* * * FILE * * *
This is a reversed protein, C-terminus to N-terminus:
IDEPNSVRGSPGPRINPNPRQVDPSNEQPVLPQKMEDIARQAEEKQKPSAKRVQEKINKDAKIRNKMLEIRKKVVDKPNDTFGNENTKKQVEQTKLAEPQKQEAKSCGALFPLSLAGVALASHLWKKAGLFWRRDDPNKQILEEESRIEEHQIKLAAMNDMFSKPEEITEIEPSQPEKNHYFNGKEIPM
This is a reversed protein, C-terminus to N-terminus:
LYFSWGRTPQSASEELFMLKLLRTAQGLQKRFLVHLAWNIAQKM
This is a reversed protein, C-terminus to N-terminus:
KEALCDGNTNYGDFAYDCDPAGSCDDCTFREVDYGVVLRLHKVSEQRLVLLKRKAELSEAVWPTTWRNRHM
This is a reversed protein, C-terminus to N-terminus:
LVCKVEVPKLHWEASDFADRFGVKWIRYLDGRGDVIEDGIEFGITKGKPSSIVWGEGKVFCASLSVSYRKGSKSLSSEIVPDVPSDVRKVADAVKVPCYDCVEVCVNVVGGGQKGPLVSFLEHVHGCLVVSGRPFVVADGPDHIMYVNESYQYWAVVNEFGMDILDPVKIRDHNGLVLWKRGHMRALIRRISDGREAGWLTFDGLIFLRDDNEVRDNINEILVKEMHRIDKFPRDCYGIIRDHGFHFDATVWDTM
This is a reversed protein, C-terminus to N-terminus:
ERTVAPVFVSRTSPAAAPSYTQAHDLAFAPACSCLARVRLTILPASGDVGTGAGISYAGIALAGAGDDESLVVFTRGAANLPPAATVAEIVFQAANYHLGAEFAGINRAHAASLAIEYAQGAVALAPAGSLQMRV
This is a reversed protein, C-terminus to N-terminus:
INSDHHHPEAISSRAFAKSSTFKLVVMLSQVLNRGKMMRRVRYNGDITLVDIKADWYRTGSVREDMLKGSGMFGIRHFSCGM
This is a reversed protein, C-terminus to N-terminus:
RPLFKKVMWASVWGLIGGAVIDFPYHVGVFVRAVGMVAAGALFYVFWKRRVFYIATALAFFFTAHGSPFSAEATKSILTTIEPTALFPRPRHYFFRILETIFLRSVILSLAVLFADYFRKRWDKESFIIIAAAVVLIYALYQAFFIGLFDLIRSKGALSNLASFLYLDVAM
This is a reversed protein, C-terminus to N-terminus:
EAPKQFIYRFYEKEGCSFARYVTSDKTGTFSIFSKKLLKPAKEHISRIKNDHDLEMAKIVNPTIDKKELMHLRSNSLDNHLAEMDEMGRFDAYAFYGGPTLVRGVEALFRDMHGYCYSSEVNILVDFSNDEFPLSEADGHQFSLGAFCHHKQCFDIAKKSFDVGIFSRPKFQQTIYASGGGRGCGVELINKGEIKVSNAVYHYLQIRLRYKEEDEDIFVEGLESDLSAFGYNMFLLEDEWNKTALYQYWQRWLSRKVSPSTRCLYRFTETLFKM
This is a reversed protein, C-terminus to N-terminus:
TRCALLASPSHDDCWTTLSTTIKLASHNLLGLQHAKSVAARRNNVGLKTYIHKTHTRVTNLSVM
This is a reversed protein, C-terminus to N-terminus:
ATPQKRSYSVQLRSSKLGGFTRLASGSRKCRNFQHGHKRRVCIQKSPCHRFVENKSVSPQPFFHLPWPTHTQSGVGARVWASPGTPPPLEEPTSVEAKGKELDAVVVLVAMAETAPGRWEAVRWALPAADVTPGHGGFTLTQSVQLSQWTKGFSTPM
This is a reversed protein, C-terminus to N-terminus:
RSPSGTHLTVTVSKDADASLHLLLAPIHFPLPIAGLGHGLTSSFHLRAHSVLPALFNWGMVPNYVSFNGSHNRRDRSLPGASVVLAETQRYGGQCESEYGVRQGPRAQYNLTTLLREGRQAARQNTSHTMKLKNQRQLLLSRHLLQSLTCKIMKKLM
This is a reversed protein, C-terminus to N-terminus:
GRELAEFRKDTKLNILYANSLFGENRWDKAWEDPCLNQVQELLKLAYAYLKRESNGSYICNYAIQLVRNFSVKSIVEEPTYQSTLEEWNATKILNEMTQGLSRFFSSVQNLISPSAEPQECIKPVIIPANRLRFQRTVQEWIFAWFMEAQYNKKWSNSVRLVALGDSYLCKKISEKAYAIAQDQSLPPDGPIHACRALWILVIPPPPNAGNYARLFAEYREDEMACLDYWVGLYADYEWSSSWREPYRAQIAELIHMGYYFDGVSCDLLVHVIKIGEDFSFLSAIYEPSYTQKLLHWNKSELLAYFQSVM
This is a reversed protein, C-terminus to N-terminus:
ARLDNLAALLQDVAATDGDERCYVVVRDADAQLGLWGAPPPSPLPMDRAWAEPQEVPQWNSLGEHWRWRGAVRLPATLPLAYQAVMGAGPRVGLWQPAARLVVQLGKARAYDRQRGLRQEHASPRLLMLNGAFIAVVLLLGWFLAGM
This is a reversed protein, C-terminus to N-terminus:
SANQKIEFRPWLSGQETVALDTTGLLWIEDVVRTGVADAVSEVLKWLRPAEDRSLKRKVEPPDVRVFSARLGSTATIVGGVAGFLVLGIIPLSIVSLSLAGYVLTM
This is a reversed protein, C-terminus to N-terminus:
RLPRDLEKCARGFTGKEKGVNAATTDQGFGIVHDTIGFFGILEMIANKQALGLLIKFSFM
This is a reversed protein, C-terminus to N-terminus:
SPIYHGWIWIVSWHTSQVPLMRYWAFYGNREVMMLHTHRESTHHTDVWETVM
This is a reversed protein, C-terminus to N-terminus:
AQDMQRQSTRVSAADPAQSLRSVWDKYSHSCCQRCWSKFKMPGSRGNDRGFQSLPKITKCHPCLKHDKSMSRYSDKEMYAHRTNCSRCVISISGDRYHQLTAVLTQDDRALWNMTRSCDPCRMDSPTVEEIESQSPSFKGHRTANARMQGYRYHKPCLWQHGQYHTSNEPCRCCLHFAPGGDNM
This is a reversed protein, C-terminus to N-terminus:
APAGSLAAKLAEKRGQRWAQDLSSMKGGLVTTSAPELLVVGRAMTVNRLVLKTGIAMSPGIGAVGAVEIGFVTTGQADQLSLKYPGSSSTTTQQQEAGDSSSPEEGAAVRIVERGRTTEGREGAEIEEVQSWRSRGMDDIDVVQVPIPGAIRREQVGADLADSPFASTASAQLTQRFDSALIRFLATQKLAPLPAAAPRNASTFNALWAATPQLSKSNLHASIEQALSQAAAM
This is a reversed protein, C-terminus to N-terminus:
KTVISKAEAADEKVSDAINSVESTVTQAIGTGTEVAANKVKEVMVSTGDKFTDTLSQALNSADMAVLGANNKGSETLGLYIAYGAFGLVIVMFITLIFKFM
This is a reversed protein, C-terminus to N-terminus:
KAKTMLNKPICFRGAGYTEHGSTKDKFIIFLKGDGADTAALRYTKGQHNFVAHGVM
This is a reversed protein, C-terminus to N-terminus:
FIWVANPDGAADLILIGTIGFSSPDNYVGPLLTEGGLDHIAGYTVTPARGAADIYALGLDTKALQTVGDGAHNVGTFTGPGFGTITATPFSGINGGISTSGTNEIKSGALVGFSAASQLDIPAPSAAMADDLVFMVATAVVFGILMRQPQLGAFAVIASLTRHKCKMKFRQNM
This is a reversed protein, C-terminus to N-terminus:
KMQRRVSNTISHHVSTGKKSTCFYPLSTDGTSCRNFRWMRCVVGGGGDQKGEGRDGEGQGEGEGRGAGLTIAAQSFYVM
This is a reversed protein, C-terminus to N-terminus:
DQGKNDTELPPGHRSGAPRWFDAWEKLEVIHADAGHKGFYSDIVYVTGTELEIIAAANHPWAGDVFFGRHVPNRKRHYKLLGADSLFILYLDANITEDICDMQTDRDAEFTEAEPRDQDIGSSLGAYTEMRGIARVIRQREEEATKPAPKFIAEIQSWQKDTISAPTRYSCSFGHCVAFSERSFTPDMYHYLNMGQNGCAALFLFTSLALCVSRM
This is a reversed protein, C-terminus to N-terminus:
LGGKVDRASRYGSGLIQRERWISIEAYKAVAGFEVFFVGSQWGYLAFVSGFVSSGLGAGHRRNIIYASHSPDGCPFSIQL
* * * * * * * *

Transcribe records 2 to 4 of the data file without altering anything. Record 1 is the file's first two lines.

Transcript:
This is a reversed protein, C-terminus to N-terminus:
LYFSWGRTPQSASEELFMLKLLRTAQGLQKRFLVHLAWNIAQKM
This is a reversed protein, C-terminus to N-terminus:
KEALCDGNTNYGDFAYDCDPAGSCDDCTFREVDYGVVLRLHKVSEQRLVLLKRKAELSEAVWPTTWRNRHM
This is a reversed protein, C-terminus to N-terminus:
LVCKVEVPKLHWEASDFADRFGVKWIRYLDGRGDVIEDGIEFGITKGKPSSIVWGEGKVFCASLSVSYRKGSKSLSSEIVPDVPSDVRKVADAVKVPCYDCVEVCVNVVGGGQKGPLVSFLEHVHGCLVVSGRPFVVADGPDHIMYVNESYQYWAVVNEFGMDILDPVKIRDHNGLVLWKRGHMRALIRRISDGREAGWLTFDGLIFLRDDNEVRDNINEILVKEMHRIDKFPRDCYGIIRDHGFHFDATVWDTM